Trichotillomania During Adolescence: Causes and Treatment
Discover all you need to know about this disorder and what you can do to solve it.
Given that this can become a bad habit, over time it can lead people to lose a great part of their hair. In fact, hair may stop growing in some areas, or grow with less abundance.
If you have a child or family member who suffers from this disorder, don’t be discouraged. Rather, help your loved one identify the problem. At the same time, offer him or her adequate therapeutic alternatives. Without a doubt, this will be very helpful.
The origin of trichotillomania
Health experts are unclear on exactly what triggers this disorder. However, specialists attribute its appearance to several factors, such as:
- Environmental factors. A person can develop trichotillomania as a result of external factors, like depression or tension.
- Genetic factors. Some experts believe this disorder to be hereditary and that several members of the same family can experience trichotillomania.
- Biological factors. Experts believe that trichotillomania during adolescence is the result of a biochemical imbalance in the brain. As a result, certain substances or neurotransmitters don’t perform correctly.
- Streptococcus. One hypothesis states that this bacterial infection can lead to trichotillomania.
There are several signs that reveal that a young person may be suffering from trichotillomania. For example: Noticeable hair loss, few eyelashes or eyebrow hairs, bald spots on the head or other parts of the body, infected follicles.
It’s worth pointing out that this behavior usually affects other areas as well. These include eyebrows, eyelashes, as well as chest hair and facial hair in men.
Behavior in individuals with trichotillomania
In most cases, this behavior appears during preadolescence or during adolescence. However, some patients may develop trichotillomania before the age of 2, or between the ages of 3 and 4.
As for teens, pulling their hair out is a compulsive nervous disorder similar to that of adults.
Teens tend to be very concerned with their appearance. Therefore, trichotillomania often causes them to feel ashamed of their looks. As a result, they try to hide their hair loss in different ways.
Adolescents who suffer from trichotillomania often have low self-esteem and suffer from depression or anxiety. In fact, this disorder has also been associated with obsessive-compulsive disorder (OCD). However, studies have shown that the two disorders aren’t actually related.
Treatment of trichotillomania
To date, there is no definitive cure for trichotillomania. Just the same, there are alternative medical treatments that can help teens control this behavior effectively.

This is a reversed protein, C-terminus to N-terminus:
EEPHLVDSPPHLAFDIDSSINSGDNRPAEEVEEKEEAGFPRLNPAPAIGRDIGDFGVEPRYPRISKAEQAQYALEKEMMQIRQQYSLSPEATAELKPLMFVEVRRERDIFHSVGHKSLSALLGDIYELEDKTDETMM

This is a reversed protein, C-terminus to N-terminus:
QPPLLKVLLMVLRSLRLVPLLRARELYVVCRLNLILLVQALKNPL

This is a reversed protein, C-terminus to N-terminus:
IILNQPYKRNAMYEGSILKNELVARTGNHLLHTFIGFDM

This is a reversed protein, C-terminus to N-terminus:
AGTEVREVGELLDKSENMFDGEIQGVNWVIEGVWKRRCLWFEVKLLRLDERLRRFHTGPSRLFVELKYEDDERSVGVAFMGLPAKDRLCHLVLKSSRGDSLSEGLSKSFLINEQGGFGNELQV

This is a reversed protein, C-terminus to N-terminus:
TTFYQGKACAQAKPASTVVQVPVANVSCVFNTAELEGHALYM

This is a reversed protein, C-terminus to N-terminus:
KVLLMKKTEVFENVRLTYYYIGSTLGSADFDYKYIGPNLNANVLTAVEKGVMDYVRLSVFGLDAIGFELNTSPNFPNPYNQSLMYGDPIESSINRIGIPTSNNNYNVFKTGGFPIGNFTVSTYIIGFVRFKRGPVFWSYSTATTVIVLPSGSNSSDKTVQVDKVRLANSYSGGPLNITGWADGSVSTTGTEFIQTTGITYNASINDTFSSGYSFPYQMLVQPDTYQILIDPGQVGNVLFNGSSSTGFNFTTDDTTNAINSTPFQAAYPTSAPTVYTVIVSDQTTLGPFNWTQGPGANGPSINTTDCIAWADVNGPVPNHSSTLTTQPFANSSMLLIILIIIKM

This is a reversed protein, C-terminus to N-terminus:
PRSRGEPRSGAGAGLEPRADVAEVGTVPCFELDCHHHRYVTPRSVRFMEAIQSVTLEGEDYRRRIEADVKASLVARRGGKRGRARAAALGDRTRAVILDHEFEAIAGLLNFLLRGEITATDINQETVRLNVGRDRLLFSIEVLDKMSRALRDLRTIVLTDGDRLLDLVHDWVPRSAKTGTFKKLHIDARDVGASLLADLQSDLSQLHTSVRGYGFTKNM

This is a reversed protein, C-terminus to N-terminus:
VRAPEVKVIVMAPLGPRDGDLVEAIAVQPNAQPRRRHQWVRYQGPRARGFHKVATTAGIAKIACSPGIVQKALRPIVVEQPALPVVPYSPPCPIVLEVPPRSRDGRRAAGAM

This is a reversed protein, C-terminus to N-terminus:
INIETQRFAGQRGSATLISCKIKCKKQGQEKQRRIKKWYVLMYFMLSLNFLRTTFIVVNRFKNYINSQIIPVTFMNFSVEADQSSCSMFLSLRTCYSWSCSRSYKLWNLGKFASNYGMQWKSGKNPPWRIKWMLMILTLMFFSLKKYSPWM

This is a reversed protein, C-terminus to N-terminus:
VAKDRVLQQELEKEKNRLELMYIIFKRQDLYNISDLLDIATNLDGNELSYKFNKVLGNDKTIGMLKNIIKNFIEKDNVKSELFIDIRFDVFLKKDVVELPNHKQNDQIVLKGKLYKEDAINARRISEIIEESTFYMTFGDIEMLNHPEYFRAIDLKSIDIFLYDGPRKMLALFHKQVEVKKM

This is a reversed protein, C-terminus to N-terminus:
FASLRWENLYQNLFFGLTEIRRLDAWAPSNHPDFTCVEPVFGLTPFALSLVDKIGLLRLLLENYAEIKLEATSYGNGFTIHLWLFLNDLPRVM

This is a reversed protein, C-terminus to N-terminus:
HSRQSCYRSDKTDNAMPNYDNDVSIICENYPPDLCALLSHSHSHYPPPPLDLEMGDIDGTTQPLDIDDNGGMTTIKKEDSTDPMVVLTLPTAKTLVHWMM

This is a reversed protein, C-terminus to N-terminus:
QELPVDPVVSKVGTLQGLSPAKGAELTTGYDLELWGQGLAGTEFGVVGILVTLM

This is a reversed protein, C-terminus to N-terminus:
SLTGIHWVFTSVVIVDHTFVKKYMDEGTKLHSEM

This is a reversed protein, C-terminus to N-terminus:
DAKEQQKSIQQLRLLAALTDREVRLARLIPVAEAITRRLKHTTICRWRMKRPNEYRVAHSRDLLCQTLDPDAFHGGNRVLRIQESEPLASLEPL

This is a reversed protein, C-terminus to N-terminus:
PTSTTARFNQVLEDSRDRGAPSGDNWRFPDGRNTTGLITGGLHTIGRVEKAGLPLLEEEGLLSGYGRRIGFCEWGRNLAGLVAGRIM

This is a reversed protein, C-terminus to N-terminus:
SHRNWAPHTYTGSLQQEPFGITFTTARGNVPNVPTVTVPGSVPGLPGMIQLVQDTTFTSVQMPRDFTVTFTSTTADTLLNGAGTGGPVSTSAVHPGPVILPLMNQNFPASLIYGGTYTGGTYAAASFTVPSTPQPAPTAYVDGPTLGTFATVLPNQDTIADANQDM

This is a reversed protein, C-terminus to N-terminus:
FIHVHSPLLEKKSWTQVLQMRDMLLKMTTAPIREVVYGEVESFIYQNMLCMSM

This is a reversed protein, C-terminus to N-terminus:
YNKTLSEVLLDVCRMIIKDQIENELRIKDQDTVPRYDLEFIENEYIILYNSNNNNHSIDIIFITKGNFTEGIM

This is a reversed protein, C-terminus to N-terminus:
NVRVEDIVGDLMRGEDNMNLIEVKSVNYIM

- The most common therapy for trichotillomania is cognitive behavioral therapy. This sometimes goes hand in hand with pharmaceutical serotonin reuptake inhibitors.
- Another treatment option that has shown to have favorable results is hypnosis.
- Self-registry diaries can help to identify the actions that trigger a hair-pulling crisis. Knowing how and when the behavior is most common will help doctors administer proper treatment.
- Psicoanalisis, among other techniques
Factors that can cause an individual to relapse
The factors that may lead teens to pull their hair out are difficult to identify and avoid. In general, the most common causes are the same hormonal changes that are typical of adolescence. Family conflicts, also common during this time period, are another leading factor.
At the same time, changing schools, losing a relative, and sexual abuse can also cause relapse. In the face of these events, seeking professional help and respecting your loved ones are both important. Be sure not to make your child feel judged. He or she will be sure to value your support.
There is hope!
The desire to avoid this behavior can help children look for alternatives to pulling out their hair.
1. Have a plan to stop doing it
This consists of realizing when individuals feel the impulse to pull out their hair and trying to do something positive in that moment. Keeping a diary of the times children pull out their hair helps them realize how big the problem really is.
2. Choose healthy options for expressing emotions
These options should be simple and easy to put into practice. They can include drawing, painting, listening to music, etc. Teens can also try volunteering. This can help clear their minds and give them something positive and rewarding to do.
3. Improve self-esteem and self-acceptance
Negative emotions and uncomfortable situations are a part of life – they’re part of the human experience. Accepting this fact can reduce one’s need to pull out his or her hair.
Building up self-esteem by replacing negative thoughts with positive ones helps teens clarify their values and establish goals in life.
By following these suggestions as well as any treatment plan established by a professional, teens will realize they can control trichotillomania and enjoy a full and happy life.